My fave royal wedding

I am not a royal gusher but when I see things about royal families, I do get a look in when I feel I like them. I therefore am quite aware of who the main Dutch royals are, I know a bit who the main Danish royals are (I quite like their Australian-born crown princess) and I think just about everyone knows who the British royals are. While I do quite like prince William, his wife Kate doesn’t do much for me (never has, even when they got married). In recent years, I thought Harry was turning out quite nicely too. And then he got engaged to Meghan Markle, of tv-show Suits fame. I really like Suits and I really like Meghan too and I admit that I was very much taken by the idea of them as a couple! And today (well, yesterday, as it’s after midnight here), they got married in what I think may be my fave royal wedding to date.

It started special when there was Idris Elba and Oprah Winfrey and George & Amal Clooney walking up to the chapel in Windsor Castle.

I wouldn’t call myself a George Clooney fan, although I do like him, but he sure as hell looked extremely gorgeous in grey (colouring nicely with his hair) in the spring sunshine!clooneys3

I got the greatest kick out of seeing the Suits actors walk to the church. There was gorgeous Gabriel Macht (Harvey Specter on the show) and his lovely wife Jacinda Barrett…

… and Patrick J. Adams (who plays Michael Ross, the man Meghan Markle married on the show!) with his wife Troian Bellisario…

Back in November, when Meghan and Harry had gotten engaged he had tweeted…2017-11-27-Patrick J Adams op Twitter_ _She said she was just going out to get some milk...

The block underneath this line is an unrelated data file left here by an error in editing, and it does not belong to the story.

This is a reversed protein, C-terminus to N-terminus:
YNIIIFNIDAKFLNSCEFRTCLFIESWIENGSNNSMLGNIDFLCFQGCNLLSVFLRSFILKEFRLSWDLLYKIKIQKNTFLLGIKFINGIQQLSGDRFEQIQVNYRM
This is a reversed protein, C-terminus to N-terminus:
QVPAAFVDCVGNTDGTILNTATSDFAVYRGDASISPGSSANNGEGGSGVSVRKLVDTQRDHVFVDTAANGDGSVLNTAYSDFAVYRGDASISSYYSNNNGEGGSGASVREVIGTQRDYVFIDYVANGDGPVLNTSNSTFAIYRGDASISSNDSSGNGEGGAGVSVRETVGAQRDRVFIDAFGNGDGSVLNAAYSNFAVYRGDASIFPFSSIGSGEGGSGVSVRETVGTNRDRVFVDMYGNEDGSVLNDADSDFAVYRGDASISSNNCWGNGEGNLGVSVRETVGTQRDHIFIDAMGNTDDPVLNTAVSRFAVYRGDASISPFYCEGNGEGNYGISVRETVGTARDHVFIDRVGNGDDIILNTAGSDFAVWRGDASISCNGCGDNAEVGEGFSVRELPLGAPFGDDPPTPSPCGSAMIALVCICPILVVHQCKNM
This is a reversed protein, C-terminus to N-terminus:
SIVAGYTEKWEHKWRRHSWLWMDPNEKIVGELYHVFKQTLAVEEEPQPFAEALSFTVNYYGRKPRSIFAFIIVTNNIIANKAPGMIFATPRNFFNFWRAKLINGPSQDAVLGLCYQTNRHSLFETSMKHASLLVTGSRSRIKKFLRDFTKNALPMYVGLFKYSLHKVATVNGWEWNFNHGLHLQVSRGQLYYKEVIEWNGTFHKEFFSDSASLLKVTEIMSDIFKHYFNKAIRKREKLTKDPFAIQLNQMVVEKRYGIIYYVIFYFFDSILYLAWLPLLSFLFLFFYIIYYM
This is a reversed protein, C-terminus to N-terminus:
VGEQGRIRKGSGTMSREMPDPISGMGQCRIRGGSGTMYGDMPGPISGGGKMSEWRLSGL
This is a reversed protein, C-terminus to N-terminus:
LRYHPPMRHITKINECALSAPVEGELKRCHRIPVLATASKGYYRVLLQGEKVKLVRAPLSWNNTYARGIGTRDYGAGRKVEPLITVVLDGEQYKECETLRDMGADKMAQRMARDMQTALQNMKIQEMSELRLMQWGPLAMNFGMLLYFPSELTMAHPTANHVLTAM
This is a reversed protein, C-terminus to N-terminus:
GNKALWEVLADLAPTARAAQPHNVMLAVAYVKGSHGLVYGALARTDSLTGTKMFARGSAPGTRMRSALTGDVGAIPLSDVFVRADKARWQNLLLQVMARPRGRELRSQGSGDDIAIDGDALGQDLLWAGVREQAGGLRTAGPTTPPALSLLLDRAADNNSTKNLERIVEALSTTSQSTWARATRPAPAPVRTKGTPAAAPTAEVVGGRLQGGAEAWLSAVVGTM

… and this morning he followed on from that joke with this Instagram post…

2018-05-19 22_03_22-Patrick Adams on Instagram_ “I_m beginning to think she might not actually be ou

Also Sarah Rafferty (Donna Paulsen on Suits) was there with her husband Santtu Säppäla…

And Gina Torres (who plays Jessica Pearson) and Rick Hoffman (who plays Louis Litt) also came…

There were more illustrious guests (like Serena Williams and Elton John) but I don’t want to go on about guests, I want to show pictures from the wedding!

Harry arrived with his brother William, who was best man…

… and then bride Meghan, driving with her mother Doria Ragland beside her, appeared…

In the church, the two princes were waiting for the bride…wed3 asile0

Doria went into the church alone, and, already fighting the tears, Harry caught her eye…

It must have been quite something special for her to see her daughter get married in such a unique way, she looked very touched throughout the service.

Outside Meghan arrived, accompanied by two page boys who carried her veil…